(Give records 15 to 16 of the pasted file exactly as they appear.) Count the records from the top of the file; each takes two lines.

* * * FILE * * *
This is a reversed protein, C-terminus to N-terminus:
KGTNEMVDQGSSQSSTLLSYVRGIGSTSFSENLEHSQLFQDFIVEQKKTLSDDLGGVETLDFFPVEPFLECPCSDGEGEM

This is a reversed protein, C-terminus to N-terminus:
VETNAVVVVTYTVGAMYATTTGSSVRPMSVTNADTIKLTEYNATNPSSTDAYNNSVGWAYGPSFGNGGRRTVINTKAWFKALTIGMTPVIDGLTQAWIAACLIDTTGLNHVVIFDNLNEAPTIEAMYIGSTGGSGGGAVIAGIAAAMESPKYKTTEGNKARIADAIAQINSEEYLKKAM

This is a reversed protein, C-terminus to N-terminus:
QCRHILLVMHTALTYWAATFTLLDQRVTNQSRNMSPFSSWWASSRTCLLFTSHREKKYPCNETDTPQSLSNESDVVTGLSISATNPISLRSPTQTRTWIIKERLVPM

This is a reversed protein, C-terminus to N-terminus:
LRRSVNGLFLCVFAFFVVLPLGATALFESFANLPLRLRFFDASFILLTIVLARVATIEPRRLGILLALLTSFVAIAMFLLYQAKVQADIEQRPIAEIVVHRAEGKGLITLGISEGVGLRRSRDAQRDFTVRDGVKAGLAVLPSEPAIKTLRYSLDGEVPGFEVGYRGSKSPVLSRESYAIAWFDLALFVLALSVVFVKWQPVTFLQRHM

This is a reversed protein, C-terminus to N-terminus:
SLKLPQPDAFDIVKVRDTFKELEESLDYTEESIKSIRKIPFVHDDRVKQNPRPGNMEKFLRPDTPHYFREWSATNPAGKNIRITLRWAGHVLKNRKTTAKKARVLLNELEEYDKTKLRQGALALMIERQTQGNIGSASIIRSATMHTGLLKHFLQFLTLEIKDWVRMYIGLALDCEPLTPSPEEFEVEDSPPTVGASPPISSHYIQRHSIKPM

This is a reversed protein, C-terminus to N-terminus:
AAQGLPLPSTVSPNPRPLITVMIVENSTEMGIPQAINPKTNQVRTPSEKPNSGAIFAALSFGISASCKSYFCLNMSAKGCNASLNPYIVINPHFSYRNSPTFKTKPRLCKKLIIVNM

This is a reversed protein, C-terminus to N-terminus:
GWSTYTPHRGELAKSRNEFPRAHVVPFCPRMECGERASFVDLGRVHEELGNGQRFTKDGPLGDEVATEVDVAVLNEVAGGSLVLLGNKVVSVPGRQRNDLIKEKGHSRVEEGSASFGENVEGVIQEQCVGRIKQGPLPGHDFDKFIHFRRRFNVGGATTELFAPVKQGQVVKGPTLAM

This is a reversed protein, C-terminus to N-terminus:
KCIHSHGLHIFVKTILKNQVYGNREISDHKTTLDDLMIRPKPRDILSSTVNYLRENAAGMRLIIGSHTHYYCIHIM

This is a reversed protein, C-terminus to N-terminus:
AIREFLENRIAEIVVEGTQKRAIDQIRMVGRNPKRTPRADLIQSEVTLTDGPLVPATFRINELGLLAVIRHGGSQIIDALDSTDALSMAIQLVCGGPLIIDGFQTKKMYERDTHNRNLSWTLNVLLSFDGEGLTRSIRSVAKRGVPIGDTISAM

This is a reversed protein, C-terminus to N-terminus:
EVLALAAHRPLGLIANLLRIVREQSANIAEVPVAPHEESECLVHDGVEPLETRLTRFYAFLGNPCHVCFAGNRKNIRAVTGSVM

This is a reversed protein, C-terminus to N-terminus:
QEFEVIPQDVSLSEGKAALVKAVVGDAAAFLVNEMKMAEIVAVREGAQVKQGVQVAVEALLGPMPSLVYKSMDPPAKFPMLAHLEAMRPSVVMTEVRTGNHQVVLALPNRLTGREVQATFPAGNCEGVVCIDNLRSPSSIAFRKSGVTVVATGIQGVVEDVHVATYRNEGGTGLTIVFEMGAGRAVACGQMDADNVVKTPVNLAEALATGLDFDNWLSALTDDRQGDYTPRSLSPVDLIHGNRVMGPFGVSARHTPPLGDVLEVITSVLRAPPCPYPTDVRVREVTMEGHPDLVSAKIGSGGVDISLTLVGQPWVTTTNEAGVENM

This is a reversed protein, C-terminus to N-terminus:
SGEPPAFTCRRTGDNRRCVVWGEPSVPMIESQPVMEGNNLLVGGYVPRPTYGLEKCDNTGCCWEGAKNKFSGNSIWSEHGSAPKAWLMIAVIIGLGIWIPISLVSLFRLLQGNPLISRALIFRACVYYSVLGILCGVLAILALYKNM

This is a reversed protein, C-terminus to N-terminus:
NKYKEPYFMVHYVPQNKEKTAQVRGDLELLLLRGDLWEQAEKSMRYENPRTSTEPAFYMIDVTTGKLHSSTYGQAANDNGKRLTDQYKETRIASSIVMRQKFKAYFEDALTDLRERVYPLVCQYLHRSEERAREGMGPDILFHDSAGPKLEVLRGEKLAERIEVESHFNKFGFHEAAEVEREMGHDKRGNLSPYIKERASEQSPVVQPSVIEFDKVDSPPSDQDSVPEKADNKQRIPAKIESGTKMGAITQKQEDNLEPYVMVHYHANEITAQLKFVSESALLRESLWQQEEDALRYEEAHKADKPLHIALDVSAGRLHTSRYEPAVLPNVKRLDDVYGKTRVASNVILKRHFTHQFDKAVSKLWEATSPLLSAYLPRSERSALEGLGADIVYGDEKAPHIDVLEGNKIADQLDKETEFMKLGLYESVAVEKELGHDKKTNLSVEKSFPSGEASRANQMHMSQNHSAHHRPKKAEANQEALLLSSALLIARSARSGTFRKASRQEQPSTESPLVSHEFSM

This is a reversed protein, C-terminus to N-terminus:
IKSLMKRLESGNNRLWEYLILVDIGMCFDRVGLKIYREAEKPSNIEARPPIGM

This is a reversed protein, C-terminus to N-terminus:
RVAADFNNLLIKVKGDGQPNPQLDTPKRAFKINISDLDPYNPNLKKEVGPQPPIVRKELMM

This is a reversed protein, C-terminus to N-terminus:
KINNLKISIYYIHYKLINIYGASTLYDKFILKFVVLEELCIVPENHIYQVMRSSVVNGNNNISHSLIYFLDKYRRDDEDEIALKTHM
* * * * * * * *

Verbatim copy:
This is a reversed protein, C-terminus to N-terminus:
RVAADFNNLLIKVKGDGQPNPQLDTPKRAFKINISDLDPYNPNLKKEVGPQPPIVRKELMM

This is a reversed protein, C-terminus to N-terminus:
KINNLKISIYYIHYKLINIYGASTLYDKFILKFVVLEELCIVPENHIYQVMRSSVVNGNNNISHSLIYFLDKYRRDDEDEIALKTHM